Chapter

Introduction

Timothy J. Minchin and John A. Salmond

in After the Dream

Published by University Press of Kentucky

Published in print February 2011 | ISBN: 9780813129785
Published online September 2011 | e-ISBN: 9780813135625 | DOI: http://dx.doi.org/10.5810/kentucky/9780813129785.003.0001
Introduction

Show Summary Details

Preview

At the Alabama state capitol on March 25, 1965, Dr. Martin Luther King Jr. celebrated the end of the Jim Crow system with about twenty-five thousand people. As he believed that segregation was about to be terminated, King declared that the southern blacks were about to attain a society that was “at peace with itself.” King's speech after the Selma-Montgomery protest was perceived to be the culmination of the civil rights movement. The federal protection of black voting rights and the public accommodation desegregation was achieved after a decade. After which, the 1965 Voting Rights Act was passed. King's Montgomery speech may be viewed as a beginning instead of an end as King asserted that there are many other developments that could be achieved such as desegregating schools and utilizing votes to modify a political system still dominated by those who advocate segregation. This book looks into the continuing struggle for civil rights after 1965.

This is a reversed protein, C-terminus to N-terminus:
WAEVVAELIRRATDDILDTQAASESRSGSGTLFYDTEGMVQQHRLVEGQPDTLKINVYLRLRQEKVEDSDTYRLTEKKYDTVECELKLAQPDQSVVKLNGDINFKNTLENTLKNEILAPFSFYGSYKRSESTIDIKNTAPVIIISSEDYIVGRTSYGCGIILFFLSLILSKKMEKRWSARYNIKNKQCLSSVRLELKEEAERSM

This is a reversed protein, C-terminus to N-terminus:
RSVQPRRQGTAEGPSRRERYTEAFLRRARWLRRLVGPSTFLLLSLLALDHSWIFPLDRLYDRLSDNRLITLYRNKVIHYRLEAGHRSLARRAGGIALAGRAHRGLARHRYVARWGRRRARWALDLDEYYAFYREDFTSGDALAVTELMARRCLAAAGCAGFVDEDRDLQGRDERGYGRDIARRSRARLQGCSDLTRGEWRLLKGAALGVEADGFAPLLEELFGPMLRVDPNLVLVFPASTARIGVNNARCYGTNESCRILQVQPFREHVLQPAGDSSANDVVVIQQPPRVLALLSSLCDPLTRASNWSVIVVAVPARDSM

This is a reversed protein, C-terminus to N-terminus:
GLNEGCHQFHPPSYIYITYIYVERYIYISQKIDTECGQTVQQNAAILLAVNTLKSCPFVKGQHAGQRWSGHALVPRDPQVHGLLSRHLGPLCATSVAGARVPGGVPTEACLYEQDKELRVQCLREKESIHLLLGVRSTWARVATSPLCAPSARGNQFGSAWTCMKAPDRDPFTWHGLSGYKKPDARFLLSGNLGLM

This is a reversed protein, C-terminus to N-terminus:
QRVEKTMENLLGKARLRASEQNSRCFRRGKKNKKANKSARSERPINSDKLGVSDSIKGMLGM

Keywords: Dr. Martin Luther King Jr.; Alabama; Jim Crow system; segregation; civil rights; black voting; public accommodations

Chapter.  4667 words. 

Subjects: History of the Americas

Full text: subscription required

How to subscribe Recommend to my Librarian

Buy this work at University Press of Kentucky »

Users without a subscription are not able to see the full content. Please, subscribe or login to access all content.